Low prime rates, flat oil and natural gas production put extra pressures on plastic recyclers’ operations, but lack of clarity from brand owners to processors and differing legislation are also causing headaches, experts said during the Plastics Spotlight at ISRI2021.
“The million-dollar question is, once we create all this demand [for postconsumer recycled plastic], will our industry be able to supply this recycled plastic for the various applications? Supplying PCR is easier said than done,” states Sunil Bagaria, founder-president of GDB International Inc., and chair of ISRI’s Plastics Division. He moderated a panel that included Eadaoin Quinn, director of business development and procurement at EFS Plastics; Steve Alexander, president and CEO of the Association of Plastic Recyclers (APR); and Nina Butler, CEO of Stina Inc.
Butler explained how COVID-19 has driven an explosion in virgin resin demand. E-commerce, home-delivered food and packaged goods, and medical/pharma demand have skyrocketed. However, much of the personal protective equipment donned by millions around the world has been discarded, and not recovered by recyclers.
Using preliminary 2019 numbers, Butler illustrates how 5.1 billion pounds of collected plastics in the U.S. and Canada breaks down:
- 35% PET
- 25% non-bottle rigids
- 20% HDPE bottles
- 19% film
- 1% polypropylene and other bottles
“We need to continue to recycle right; educate; harmonize information to the public; provide availability; produce good-quality feedstock that can go back into PCR that can be used in products designed for recycling; and then encourage people to actually buy recycled,” she says.
APR says brand owners are responsible for helping recyclers beginning with the design phase of their products, Alexander says. “You can’t expect the recycling system to create recyclate to help brand owners meet their sustainability commitments if they’re contaminating the very streams of material you want [recyclers] to create recyclate from.”
Recyclers will be under pressure to deliver higher volumes of PCR as governments mandate its content in bottles and beyond, he says. “By 2025, we know we need to collect more than four times the amount of material than the system is collecting today. Asking the current infrastructure to generate the potential feedstock for recycling that the brands have indicated they want is like asking a 1978 Chevrolet Chevette to meet current California emissions standards.”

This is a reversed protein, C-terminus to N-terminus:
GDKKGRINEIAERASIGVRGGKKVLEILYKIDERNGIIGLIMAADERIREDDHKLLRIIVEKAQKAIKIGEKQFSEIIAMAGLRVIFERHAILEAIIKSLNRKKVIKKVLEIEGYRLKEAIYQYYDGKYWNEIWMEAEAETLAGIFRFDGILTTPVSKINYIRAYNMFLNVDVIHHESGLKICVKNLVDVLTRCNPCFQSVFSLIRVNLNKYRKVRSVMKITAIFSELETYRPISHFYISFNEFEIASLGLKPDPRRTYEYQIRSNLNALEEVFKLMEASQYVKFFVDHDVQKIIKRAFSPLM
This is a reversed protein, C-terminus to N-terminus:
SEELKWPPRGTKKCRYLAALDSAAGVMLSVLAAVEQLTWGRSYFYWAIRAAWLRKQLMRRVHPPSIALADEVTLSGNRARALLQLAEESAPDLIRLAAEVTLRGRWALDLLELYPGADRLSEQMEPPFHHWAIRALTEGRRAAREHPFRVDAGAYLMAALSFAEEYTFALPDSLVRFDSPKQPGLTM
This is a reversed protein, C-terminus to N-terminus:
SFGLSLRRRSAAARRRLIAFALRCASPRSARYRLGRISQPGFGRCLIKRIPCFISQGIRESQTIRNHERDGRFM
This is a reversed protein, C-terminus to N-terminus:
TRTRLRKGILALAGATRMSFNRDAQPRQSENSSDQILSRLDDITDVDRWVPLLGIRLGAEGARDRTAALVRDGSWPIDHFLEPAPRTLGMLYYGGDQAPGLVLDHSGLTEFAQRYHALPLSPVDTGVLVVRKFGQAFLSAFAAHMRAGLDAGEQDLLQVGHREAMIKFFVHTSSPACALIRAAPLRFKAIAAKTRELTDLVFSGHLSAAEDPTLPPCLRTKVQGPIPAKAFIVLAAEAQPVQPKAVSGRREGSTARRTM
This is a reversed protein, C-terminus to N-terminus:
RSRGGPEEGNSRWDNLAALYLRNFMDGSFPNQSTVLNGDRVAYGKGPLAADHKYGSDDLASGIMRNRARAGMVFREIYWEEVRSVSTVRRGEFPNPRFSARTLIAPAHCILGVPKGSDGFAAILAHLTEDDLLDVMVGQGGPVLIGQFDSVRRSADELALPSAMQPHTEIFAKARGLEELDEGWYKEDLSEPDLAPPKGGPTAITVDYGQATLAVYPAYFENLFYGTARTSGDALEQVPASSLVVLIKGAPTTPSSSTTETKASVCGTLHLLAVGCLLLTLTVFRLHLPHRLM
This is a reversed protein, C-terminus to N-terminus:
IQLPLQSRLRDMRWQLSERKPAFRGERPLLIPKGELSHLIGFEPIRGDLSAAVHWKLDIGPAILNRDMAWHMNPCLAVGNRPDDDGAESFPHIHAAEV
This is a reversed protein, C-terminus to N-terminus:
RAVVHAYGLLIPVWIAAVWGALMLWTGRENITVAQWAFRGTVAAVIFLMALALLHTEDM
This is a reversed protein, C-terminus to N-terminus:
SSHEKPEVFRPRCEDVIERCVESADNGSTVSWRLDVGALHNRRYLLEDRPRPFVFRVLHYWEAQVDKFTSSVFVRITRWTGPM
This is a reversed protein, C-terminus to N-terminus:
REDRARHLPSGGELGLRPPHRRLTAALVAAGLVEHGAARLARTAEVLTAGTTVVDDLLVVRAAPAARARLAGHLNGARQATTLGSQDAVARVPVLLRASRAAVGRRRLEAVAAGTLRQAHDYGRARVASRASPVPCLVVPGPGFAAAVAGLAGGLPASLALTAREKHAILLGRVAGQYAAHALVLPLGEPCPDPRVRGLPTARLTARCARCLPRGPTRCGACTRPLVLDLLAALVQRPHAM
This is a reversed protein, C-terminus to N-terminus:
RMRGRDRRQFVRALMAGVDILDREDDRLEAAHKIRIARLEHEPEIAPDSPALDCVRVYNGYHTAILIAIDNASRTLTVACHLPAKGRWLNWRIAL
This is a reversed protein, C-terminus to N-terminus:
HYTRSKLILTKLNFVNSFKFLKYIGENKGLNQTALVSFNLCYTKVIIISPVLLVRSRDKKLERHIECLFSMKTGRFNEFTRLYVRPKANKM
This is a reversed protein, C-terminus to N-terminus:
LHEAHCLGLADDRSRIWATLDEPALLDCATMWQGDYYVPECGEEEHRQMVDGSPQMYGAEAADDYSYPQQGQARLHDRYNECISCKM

Quinn already feels pressure for recyclers to deliver clean, clear or color-specific resins, especially for food packaging. Curbside collection programs don’t always provide an easy solution. “Your oil container could be in a mixed plastic bale. I don’t want that in next to a yogurt cup,” she notes. While many favor more public education to boost recycling at the consumer level, she says recyclers must be more active in recovering materials. “This is our business. We have to make it as easy as possible for people. If we see value in that material, we have to go get it,” Quinn states.
All the panelists agreed that more effort is needed to get consistent recycling policies enacted into law in the U.S., where a lack of a national policy on recycling leads to diverging collection of postconsumer plastics.
“There’s 20,000 communities in this country. There’s 15,000 recycling programs; 9,000 take different things. So there’s no consistency from one system to another,” Alexander says. Recyclers will be a key voice in developing policy solutions that make more efficient use of recyclable resources, Butler says. “This country is built on innovation, and I think recyclers are some of the best examples of innovation. We need all the tools in the toolbox for policy,” she concludes.
Photo courtesy of ISRI2021. Caption: Clockwise from top left, Nina Butler, Sunil Bagaria, Eadoin Quinn, and Steve Alexander discuss plastics trends at ISRI2021.